Most of the photos in the previous post showed badly burned places within the area of the Copper King fire. The photos which now follow show many areas within the fire area that escaped the flames and which will help the whole area in its recovery. All photos in these two posts were taken from within the northeast sector of the fire area. The snow-capped peak that shows up in several of the pictures is Thompson Peak which is in the area of the Chippy Creek fire which burned 150 square miles in 2007.
This Whitetail doe was meandering along in the burn area of the Copper King fire with her head down, sniffing the ground. I suspect she was searching for a favorite trail that no longer exists. The photo was taken in the northeastern part of the burn, along USFS road 887 about three miles up Todd Creek.
Yesterday the large area that has been closed for nearly two months because of the thirty square mile Copper King fire was re-opened and all access restrictions have been removed. Today I was able to hike into the Spring Creek canyon and found that the stream is still flowing just five miles downstream from the fire area and the water is still clear and cold. It was so good to see the stream and its canyon again! In the next week or so I will hike into the burned area and see what it now looks like there.
On Sunday, July 31 a wild fire started up at the west end of KooKooSint Ridge about 8 miles east of the small western Montana town of Thompson Falls at about 3:00 PM. In the first few hours it grew to 200 acres.
Meanwhile, a close friend was working with a contingent of volunteers on the restoration of the lookout cabin on Big Hole Peak which is located about three miles from the fire and directly down wind from it. At about 5:00 the restoration crew was evacuated from the lookout so my friend (who had hiked up to work in the morning) had the pleasure of another three mile hike back down to the staging area and return to the valley leaving most of his equipment behind.
On Monday morning the Forest Service sent a crew by helicopter up to the Big Hole Lookout to retrieve all of the equipment and wrap the cabin with fire resistant material. By then the fire had grown to 700 acres. While we had nothing much else to do we decided to see if we could go get a good look at the fire, and made the drive up to the Eddy Peak lookout which is on the other side of the Clark Fork Valley about two miles due south of the fire. That lookout is manned and has a road up to about half a mile from the lookout itself. We arrived at the tower just in time to see an air tanker drop its entire load of retardant on the fire. I had barely enough time to change my camera to a telephoto lens before the retardant run began. It was a great opportunity for a few photos and a rare opportunity to photograph a big air tanker run from above. (The fire was at an elevation of about 5500 feet and the Eddy Peak lookout sits at about 7000 feet.) The photos of the tanker run were taken from the lookout tower.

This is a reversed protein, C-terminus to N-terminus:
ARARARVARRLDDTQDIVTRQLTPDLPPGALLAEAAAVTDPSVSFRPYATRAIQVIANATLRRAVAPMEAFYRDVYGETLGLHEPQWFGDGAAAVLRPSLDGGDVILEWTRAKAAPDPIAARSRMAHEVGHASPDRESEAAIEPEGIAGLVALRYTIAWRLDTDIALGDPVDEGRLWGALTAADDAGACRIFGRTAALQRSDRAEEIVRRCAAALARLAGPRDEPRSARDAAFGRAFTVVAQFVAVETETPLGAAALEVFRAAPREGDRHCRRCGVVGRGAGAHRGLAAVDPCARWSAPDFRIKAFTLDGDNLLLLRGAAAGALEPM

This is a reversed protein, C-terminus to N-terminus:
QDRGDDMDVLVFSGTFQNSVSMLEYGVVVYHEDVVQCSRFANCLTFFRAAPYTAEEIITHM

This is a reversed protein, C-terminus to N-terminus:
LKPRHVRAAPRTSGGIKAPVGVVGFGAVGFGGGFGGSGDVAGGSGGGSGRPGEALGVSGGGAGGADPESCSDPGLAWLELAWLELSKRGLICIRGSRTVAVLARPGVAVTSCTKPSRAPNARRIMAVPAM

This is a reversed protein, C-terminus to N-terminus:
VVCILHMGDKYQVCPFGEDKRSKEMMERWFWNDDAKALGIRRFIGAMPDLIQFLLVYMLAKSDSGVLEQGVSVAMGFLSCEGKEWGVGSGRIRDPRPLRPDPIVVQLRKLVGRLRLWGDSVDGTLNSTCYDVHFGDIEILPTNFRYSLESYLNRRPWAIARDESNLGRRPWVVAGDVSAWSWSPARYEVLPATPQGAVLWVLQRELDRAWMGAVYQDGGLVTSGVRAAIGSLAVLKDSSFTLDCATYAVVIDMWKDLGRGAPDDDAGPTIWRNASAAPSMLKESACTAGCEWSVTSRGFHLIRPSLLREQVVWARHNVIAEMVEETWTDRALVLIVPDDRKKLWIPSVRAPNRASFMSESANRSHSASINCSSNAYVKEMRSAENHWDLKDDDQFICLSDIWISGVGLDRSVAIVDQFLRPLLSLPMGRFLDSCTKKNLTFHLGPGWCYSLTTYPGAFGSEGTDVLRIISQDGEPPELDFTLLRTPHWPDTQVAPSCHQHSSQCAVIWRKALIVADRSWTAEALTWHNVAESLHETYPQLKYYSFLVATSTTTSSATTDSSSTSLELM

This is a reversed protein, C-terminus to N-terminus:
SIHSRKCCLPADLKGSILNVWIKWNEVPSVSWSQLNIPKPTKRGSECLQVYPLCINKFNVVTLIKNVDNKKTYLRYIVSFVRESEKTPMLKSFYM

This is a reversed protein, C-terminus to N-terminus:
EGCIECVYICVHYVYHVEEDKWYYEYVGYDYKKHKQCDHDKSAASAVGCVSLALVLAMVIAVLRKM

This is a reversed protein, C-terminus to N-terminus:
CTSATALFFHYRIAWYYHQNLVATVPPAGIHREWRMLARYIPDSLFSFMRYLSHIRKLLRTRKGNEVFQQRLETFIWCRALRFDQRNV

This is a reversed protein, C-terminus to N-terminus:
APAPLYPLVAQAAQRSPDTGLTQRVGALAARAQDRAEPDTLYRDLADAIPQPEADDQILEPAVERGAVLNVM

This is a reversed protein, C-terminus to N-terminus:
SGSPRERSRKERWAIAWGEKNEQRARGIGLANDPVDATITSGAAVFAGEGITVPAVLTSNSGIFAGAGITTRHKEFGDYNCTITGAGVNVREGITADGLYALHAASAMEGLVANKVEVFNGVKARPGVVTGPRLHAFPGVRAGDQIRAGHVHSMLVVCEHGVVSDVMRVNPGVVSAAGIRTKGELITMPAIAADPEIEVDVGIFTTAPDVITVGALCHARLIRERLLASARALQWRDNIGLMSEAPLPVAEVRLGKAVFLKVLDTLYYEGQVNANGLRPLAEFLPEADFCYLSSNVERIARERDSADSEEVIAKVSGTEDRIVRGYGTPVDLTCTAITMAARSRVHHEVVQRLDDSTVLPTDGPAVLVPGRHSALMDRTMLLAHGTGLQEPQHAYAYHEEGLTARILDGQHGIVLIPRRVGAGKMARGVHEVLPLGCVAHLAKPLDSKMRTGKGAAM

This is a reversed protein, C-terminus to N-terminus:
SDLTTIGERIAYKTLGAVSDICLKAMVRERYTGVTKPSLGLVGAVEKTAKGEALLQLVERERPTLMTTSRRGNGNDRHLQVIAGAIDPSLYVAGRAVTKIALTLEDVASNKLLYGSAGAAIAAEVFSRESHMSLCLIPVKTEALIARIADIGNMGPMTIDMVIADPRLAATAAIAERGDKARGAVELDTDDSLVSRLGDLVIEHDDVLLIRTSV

The air tanker is a four engine jet I believe to be owned by Neptune Aviation in Missoula Montana and it’s a BAe 146 (#02) aircraft which carries a load of 3000 gallons of retardant (about twelve tons).
Photos from the base of the Eddy Peak lookout overlooking the Clark Fork Valley:
Sequence of photos of the air tanker retardant run:
A few days ago, while searching for a location in which to cut next winter’s firewood supply, I chose to visit the area burned by the Chippy Creek fire in the Cabinet Mountains of western Montana. It burned for nearly all the month of August in 2007 and blackened an area of 150 square miles, 10 miles wide and 15 miles long. This photo was taken on August 4 of 2007 from a distance of about 6 miles only a few days after it began.
The area I visited on Tuesday was located over the ridge and just about under the center of those tall smoke columns and was pretty thoroughly burned. As She always does, Nature immediately began the process of healing and regeneration, and in admiration I see that She has not forgotten how important the beauty of wildflowers is through the process.
One of the first wildflowers to grow in a burn, Fireweed beginning its blossom period:
Penstemons at the base of a burned Douglas Fir:
Fireweed in it’s bud stage and Penstemons with a section of the fire-killed trees in the background:
In a couple of our lifetimes or a brief moment in Nature’s eternity the forest will be completely whole again.